NYPD detective asks Supreme Court to block vaccine mandate
"Each day more and more municipal workers are being fired for refusing the EUA COVID-19 mandate in a city riddled with crime," the detective's lawyer said
By Karen Matthews
NEW YORK — A New York City police detective has asked the U.S. Supreme Court to stop the city from firing him and other workers for refusing to get vaccinated against COVID-19.
Lawyers for Detective Anthony Marciano asked the court Thursday for an emergency injunction that would block the city from enforcing a rule requiring all municipal employees to get vaccinated.
Marciano, a 10-year police veteran, was among a small percentage of civil servants who refused the shots and didn't qualify for a medical or religious exemption.
More than 1,000 New York City employees have been fired for refusing the vaccines, and others are waiting to find out whether their requests for exemptions will be approved.
[PREVIOUS COVERAGE: 1,430 unvaccinated NYC employees fired, including 36 NYPD cops]
Legal challenges to the rules have largely failed, but Marciano's case is still pending in a federal appeals court. In a petition to the Supreme Court, Marciano's lawyer asked Justice Sonia Sotomayor to block the city from enforcing its rule until that appeal is resolved.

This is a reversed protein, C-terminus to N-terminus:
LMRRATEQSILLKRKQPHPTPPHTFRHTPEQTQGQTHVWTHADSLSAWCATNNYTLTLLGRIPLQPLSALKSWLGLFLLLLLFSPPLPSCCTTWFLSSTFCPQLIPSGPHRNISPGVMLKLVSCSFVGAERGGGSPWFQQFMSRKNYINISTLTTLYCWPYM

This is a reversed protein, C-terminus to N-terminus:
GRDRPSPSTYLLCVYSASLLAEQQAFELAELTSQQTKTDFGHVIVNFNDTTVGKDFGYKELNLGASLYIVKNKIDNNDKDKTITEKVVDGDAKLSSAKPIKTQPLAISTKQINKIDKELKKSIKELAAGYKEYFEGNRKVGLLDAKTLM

“Each day more and more municipal workers are being fired for refusing the EUA Covid 19 mandate in a City riddled with crime, and rapidly decaying, in need of more, not less, skilled municipal workers,” wrote the lawyer, Patricia Finn.
Marciano argues in his legal filing that he has “natural immunity” to COVID-19 and the vaccines against the virus have “simply too many adverse consequences that applicant is unwilling to risk.”
Health authorities say the COVID-19 vaccines approved for use in the United States are safe, and they recommend vaccination even among people who have acquired some immunity from previous infections.
New York's previous mayor, Bill de Blasio, mandated that all workplaces in the city — including private businesses — only admit vaccinated workers, with certain exemptions for professional athletes and entertainers.
A police department spokesperson said the department would not comment on pending litigation. A spokesperson for the city's law department wrote in an email, "the Supreme Court has rejected numerous attempts to take up lawsuits on the vaccine mandate and a number of other courts have upheld the mandate, recognizing that it saves lives and is a condition of employment.”
Also on Thursday, leaders of the union representing city firefighters held a news conference to discuss the status of firefighters who face termination over their refusal to get vaccinated. A message seeking comment was sent to the Fire Department.